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Chickens in pole position

PUBLISHED: 13:12 10 August 2015 | UPDATED: 13:12 10 August 2015

Freddie Hunt

Freddie Hunt

Elliot Hobson

In this month’s Poultry People, Jeremy Hobson talks to professional racing car driver Freddie Hunt about his enthusiasm for chicken-keeping.

I know your father [the 1976 Formula 1 world champion, James Hunt] had an immense knowledge and love of budgerigars, but from where does your interest in chicken-keeping come?

To be honest I’m not entirely sure. As a family we’ve kept chickens on and off over the years that my brother and I were growing up. I love all animals and I find chickens fascinating. I can watch them for hours, scratching around, chasing each other and just doing chicken-type things. And I particularly like the pretty ones, especially bantams.

What breeds do you have now – and are there any ‘must-have’ breeds you’d like to acquire in the future?

At the moment I have quite an eclectic mix: one bantam cross (I’ve no idea what she is), a mature white Silkie, white, black and golden Silkie youngsters, copper blue Marans, Barnevelders, one Lemon Sablepoot and four Malaysian Serama (unfortunately, not totally pure-bred). Pure-bred Seramas are the definite ‘must-have’ for the future: it’s their size, posture and character that attracts me. They’re like little soldiers and I want little soldiers marching around on my lawn!

The noise and activity of motor-racing is a world away from the peace and quiet of the chicken run – what is it about chickens that most captivates you?

I guess it’s their character and innocence. They’re just such funny, splendid little birds! And they come in such beautiful colours. No offence to Dad but a budgie just doesn’t compare to them in character and beauty – well, not that I’ve experienced anyway. Plus budgerigar eggs are a bit small to eat!

The nature of your profession suggests you are very competitive – might you at some point in the future, consider exhibiting your birds at poultry shows?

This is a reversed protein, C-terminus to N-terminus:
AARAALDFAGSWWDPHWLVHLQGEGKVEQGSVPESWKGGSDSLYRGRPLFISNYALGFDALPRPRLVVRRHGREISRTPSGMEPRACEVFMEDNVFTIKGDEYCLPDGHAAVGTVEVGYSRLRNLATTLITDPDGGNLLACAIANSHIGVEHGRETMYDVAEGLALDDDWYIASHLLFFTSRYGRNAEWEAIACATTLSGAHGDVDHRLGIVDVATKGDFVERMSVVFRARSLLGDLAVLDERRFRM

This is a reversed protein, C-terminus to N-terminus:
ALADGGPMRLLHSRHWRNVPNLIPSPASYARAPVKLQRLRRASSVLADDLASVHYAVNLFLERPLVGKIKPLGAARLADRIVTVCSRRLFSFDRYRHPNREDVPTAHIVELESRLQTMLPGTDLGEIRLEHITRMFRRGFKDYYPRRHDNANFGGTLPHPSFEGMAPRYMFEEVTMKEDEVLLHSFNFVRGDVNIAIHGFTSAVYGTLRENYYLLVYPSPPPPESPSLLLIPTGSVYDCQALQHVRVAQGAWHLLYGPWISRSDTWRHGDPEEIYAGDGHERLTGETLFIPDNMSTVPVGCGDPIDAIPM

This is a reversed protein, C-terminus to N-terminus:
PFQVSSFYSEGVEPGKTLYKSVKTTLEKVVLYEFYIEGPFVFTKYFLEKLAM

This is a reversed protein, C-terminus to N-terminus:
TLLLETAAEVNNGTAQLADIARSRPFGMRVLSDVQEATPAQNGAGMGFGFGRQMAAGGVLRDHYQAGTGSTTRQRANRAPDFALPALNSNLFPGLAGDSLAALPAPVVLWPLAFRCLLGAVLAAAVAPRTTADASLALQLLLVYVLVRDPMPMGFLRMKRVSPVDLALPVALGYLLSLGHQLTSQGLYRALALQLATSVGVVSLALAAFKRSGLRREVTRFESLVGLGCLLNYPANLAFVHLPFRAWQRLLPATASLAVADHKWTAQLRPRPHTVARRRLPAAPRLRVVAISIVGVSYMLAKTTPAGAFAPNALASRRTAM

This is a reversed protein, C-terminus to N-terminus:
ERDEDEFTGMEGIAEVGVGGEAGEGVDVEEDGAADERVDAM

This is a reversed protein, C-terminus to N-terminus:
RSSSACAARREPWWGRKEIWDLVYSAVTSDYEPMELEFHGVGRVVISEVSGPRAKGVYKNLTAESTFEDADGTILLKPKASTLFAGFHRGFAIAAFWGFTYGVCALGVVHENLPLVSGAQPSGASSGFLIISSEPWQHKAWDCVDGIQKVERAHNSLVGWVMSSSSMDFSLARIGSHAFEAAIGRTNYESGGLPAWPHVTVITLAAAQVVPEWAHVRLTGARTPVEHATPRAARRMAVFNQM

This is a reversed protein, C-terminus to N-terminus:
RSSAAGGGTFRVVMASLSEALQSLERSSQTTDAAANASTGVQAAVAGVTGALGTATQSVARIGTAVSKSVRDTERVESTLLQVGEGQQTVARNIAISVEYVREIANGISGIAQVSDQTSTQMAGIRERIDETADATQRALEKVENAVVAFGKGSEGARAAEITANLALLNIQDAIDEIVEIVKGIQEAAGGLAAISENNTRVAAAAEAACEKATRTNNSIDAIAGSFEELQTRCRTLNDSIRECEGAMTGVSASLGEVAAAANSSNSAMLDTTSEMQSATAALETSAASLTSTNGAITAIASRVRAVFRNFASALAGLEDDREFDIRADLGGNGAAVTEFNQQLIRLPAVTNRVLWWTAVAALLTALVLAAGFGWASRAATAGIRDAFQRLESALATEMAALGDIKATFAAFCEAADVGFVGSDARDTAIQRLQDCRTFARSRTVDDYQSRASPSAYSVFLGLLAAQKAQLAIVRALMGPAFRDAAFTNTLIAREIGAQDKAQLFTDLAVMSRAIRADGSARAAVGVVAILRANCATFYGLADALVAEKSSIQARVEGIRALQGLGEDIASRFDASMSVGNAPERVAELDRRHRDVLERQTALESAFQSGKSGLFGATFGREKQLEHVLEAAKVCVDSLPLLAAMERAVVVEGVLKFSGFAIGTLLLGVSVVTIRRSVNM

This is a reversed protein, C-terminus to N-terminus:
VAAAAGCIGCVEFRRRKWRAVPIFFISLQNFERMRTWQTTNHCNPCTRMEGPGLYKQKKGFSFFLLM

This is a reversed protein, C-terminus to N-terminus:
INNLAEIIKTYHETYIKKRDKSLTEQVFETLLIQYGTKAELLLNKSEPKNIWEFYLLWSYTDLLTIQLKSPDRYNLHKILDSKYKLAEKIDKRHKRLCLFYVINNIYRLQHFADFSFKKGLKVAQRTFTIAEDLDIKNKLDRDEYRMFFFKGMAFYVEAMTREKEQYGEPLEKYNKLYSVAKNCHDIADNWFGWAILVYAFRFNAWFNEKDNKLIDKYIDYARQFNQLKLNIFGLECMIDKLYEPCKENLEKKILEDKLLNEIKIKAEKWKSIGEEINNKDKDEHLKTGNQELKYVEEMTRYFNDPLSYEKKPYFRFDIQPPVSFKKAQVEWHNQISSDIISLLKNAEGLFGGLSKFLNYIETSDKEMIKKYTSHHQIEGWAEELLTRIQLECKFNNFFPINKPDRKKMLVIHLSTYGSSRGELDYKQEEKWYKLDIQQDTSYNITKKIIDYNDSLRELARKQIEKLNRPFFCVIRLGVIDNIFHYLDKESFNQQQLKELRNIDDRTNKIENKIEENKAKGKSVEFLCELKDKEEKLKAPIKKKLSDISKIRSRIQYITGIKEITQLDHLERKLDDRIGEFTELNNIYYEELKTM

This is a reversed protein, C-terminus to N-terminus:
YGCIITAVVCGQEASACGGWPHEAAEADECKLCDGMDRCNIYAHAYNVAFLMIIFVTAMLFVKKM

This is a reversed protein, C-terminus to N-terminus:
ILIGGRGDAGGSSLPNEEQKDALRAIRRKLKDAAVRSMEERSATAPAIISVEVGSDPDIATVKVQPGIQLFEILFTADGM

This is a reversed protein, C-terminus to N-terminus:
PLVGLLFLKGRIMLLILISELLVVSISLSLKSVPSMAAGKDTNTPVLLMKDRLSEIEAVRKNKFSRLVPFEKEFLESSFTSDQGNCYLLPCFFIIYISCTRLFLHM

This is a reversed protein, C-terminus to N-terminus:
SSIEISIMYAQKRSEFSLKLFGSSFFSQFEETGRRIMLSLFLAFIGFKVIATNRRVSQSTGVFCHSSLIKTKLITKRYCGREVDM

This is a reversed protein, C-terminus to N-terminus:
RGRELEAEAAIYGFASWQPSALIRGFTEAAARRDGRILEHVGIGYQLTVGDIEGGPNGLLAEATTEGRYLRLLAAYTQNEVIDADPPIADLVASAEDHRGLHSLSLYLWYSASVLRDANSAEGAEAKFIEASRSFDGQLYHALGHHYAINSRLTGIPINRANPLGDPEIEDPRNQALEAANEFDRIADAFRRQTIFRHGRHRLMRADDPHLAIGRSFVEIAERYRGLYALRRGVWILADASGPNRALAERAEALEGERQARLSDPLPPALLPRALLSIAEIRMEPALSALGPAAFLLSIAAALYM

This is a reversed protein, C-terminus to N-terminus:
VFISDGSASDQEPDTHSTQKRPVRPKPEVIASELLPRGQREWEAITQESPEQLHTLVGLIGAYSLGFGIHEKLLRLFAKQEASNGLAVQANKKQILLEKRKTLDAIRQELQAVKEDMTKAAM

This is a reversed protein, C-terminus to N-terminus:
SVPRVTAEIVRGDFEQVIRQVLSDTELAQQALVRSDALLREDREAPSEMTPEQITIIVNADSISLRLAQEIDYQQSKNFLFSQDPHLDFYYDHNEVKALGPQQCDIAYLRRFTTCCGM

The thought has certainly crossed my mind. I will see how it goes with the breeding to ‘standard’ in the future and if I think I have some particularly good birds as a result, I will look into it and maybe take the plunge.

Knowing your serious interest in wildlife conservation [Freddie is an active supporter of both the David Shepherd Wildlife Foundation and the International Anti-Poaching Foundation] have you ever considered breeding some of the rarer pure-breeds of chicken in order to ensure their survival?

No I hadn’t but now I most certainly will! To be honest, I wasn’t really aware that there were some breeds of chicken which are seriously at risk – now I am, finding out more is going to be my new and immediate challenge… I shall be straight onto the websites’ of both the Poultry Club of Great Britain and the Rare Breed’s Survival Trust.

Finally, have you any thoughts/words of encouragement for any readers’ who are as yet undecided about keeping chickens?

One of the main attractions of chicken-keeping must be that it is such a relatively cheap and fascinating hobby. Not to mention the eggs you get out of it. If you don’t want to, it’s not necessary to spend lots of money on fancy breeds in order to enjoy them or get good eggs. They are great to have in the garden and I find it very therapeutic and relaxing to watch them. Build a chicken run, buy a few youngsters and you’re away. Just make sure your run is secure from troublesome predators and vermin such as foxes and rats – and, sad though it is when it happens through a visit by a day-time fox to free-range birds, mishap, illness or just old age, always be prepared to lose the odd one.

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